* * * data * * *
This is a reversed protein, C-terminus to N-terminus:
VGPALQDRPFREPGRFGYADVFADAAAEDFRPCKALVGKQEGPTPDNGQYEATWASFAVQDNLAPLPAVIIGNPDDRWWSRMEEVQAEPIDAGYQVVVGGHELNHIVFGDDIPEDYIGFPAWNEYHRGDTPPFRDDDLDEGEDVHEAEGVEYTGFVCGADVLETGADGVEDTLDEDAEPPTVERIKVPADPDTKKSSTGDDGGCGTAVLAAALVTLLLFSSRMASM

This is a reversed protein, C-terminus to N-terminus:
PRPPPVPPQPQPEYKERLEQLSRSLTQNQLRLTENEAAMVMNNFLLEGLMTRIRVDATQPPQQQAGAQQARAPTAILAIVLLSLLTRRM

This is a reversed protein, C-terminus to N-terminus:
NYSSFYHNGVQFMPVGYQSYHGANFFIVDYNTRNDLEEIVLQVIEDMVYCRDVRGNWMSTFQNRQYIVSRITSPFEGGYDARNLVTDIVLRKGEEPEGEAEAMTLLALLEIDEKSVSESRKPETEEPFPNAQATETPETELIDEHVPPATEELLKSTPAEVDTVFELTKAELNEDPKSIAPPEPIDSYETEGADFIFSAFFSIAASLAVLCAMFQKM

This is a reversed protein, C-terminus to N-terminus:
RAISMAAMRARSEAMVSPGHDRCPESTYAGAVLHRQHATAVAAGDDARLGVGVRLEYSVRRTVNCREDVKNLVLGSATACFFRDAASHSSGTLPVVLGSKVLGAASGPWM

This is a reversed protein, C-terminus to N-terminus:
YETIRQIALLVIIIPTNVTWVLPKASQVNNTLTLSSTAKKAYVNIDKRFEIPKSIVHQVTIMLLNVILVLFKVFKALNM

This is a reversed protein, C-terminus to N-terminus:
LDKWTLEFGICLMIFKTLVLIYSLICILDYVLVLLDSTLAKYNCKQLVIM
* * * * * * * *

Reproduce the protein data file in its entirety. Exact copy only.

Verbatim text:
This is a reversed protein, C-terminus to N-terminus:
VGPALQDRPFREPGRFGYADVFADAAAEDFRPCKALVGKQEGPTPDNGQYEATWASFAVQDNLAPLPAVIIGNPDDRWWSRMEEVQAEPIDAGYQVVVGGHELNHIVFGDDIPEDYIGFPAWNEYHRGDTPPFRDDDLDEGEDVHEAEGVEYTGFVCGADVLETGADGVEDTLDEDAEPPTVERIKVPADPDTKKSSTGDDGGCGTAVLAAALVTLLLFSSRMASM

This is a reversed protein, C-terminus to N-terminus:
PRPPPVPPQPQPEYKERLEQLSRSLTQNQLRLTENEAAMVMNNFLLEGLMTRIRVDATQPPQQQAGAQQARAPTAILAIVLLSLLTRRM

This is a reversed protein, C-terminus to N-terminus:
NYSSFYHNGVQFMPVGYQSYHGANFFIVDYNTRNDLEEIVLQVIEDMVYCRDVRGNWMSTFQNRQYIVSRITSPFEGGYDARNLVTDIVLRKGEEPEGEAEAMTLLALLEIDEKSVSESRKPETEEPFPNAQATETPETELIDEHVPPATEELLKSTPAEVDTVFELTKAELNEDPKSIAPPEPIDSYETEGADFIFSAFFSIAASLAVLCAMFQKM

This is a reversed protein, C-terminus to N-terminus:
RAISMAAMRARSEAMVSPGHDRCPESTYAGAVLHRQHATAVAAGDDARLGVGVRLEYSVRRTVNCREDVKNLVLGSATACFFRDAASHSSGTLPVVLGSKVLGAASGPWM

This is a reversed protein, C-terminus to N-terminus:
YETIRQIALLVIIIPTNVTWVLPKASQVNNTLTLSSTAKKAYVNIDKRFEIPKSIVHQVTIMLLNVILVLFKVFKALNM

This is a reversed protein, C-terminus to N-terminus:
LDKWTLEFGICLMIFKTLVLIYSLICILDYVLVLLDSTLAKYNCKQLVIM